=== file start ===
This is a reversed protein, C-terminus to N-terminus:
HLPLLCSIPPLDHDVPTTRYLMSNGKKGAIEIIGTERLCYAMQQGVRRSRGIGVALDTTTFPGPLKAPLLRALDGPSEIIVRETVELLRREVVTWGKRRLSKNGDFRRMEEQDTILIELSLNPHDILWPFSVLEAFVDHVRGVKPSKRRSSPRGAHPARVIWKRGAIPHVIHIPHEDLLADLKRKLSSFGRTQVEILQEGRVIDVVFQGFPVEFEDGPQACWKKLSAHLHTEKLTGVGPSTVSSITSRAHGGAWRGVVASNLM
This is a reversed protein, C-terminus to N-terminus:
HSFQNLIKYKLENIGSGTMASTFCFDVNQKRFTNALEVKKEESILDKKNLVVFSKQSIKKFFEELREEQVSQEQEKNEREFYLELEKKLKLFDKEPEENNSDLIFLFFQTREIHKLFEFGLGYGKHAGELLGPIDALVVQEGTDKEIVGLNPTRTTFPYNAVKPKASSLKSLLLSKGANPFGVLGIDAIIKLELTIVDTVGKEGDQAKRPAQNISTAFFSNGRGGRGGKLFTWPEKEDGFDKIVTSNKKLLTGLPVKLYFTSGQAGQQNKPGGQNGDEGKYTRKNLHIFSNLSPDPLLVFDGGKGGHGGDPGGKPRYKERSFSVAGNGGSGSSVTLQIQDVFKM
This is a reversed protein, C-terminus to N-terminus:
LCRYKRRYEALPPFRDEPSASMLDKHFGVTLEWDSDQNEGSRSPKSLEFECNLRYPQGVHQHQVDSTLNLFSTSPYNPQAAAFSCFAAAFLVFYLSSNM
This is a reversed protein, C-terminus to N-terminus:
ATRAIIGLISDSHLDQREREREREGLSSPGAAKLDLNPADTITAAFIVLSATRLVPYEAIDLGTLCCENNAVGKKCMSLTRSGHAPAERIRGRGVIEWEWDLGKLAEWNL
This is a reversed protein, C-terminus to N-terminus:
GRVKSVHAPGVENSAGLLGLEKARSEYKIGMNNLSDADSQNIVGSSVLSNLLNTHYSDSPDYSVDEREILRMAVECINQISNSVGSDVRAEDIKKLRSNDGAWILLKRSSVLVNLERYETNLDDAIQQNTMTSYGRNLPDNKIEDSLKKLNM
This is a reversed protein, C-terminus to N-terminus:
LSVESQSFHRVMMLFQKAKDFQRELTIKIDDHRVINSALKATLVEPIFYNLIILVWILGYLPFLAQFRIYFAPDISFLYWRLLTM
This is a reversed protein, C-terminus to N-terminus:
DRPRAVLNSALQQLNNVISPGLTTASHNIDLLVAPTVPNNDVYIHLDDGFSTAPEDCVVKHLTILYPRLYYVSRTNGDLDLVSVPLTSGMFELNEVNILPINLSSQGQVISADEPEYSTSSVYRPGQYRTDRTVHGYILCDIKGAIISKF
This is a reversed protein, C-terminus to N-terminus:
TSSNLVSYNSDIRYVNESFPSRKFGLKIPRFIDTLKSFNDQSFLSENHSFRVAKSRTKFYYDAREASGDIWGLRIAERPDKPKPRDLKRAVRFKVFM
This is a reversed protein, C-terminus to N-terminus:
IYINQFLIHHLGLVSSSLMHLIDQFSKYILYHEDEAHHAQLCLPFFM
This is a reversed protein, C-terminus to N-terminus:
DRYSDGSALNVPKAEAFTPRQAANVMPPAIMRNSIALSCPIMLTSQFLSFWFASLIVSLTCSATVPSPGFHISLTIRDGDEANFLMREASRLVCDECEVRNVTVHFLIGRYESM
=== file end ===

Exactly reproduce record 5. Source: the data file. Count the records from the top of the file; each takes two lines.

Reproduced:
This is a reversed protein, C-terminus to N-terminus:
GRVKSVHAPGVENSAGLLGLEKARSEYKIGMNNLSDADSQNIVGSSVLSNLLNTHYSDSPDYSVDEREILRMAVECINQISNSVGSDVRAEDIKKLRSNDGAWILLKRSSVLVNLERYETNLDDAIQQNTMTSYGRNLPDNKIEDSLKKLNM